Written & Performed by Laura Piccinin
Pitchin'in Productions - Toronto, ON
V.7 - The Cinematheque 
LESBIHONEST, in its formality, is a one-hour, one-woman comedic show following a journey of coming outs; relaying the unravelling and rebuilding of self-identity, alongside societal shifts towards LGBTQ+ people. In reality, it's a girl with a mic and a lifetime of stories to share. It took 35 years to live, five to write and an hour to perform.
Just come. It'll be funny.

Show Info:
60 Minutes

Parental Guidance

Mild Language, Sexual Content

Thu July 20 9:30 PM
Fri July 21 11:00 AM*
*(2 for $12)
Sat July 22 2:30 PM
Sun July 23 8:00 PM
Mon July 24 9:45 PM
Tue July 25 5:30 PM
Thu July 27 11:00 AM
Fri July 28 12:45 PM
Sat July 29 6:00 PM


Pitchin’in Productions—The Cinematheque

Let’s be honest, here (see what I did there?) I went to see LESBIHONEST (Venue 7, Cinematheque) as a time-killer between other shows. It was a whim, really. I wasn’t too sure what to expect. What I got was a delightful and incredibly funny hour-long stand-up comedy routine from the charismatic and charming Laura Piccinin. I’m a straight male in my 50’s, and I at first wondered if this show would be for me, or geared towards a more specific audience. This show is actually for anybody (and everybody) who’s ever struggled to fit in anywhere, who ever questioned their identity, or fought to find their place in the world. Laura’s personal stories are laugh-out-loud funny and delivered with fantastic comedic timing. I found myself swept along with her monologue from beginning to end, and loved every minute of it. It’s not often that a performer can make me laugh almost non-stop for a full hour, but Laura succeeded. Do yourselves a favour and catch this show before the Fringe ends; you’ll be glad that you did.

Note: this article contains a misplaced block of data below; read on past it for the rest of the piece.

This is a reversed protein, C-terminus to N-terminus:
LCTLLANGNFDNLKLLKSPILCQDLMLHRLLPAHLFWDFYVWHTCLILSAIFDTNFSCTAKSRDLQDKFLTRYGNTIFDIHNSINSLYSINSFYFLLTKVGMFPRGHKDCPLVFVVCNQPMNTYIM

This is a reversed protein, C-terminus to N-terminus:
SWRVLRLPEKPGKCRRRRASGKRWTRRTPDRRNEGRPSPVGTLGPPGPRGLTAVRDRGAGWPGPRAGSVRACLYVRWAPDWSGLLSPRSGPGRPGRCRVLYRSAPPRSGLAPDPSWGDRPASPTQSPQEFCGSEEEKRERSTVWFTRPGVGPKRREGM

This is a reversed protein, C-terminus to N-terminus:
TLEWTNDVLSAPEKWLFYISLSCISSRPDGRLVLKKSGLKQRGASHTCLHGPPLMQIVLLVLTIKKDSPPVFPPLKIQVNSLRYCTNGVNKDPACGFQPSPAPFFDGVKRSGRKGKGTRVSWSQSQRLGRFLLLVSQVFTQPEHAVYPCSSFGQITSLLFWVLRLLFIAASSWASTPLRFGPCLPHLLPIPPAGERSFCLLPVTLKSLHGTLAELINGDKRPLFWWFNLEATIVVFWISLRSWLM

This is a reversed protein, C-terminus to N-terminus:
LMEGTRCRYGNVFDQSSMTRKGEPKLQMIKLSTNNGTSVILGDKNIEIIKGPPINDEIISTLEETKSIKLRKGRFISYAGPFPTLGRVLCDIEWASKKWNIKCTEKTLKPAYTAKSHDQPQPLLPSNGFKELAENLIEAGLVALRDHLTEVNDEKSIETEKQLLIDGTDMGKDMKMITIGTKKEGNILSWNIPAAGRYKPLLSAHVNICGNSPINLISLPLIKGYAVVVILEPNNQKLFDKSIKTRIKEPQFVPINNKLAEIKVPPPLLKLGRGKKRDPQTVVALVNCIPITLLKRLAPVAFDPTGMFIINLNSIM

Mike Seccombe


Pitchin’in Productions—The Cinematheque

As a fellow member of the 2SLGBTQIA+ community, or as I prefer to affectionately call it “the alphabet soup umbrella”, Pitchin’in Productions paints an honest storytelling of one woman exploring and coming to terms with her sexuality. And yes, it includes all the fun (insert sarcasm here) of those honest conversations/scenarios that come with the messiness of “gay-dolescence”.

I appreciated Laura Piccinin’s cadence and authentic address of how coming out is not a single act, but it is an active and constant process. Piccinin takes one hour to condense 35 years of queer personal stories. The hardship of that journey was palpable during this show. She takes the time to tell one story that Fringers may personally identify with in their own way, or, and what I find is powerful, the comedy mixed with storytelling provides perspective to others. In a world where everyone is having difficulty connecting, and queer communities are under constant uphill battles, gaining that perspective is crucial.

Stephanie Natalya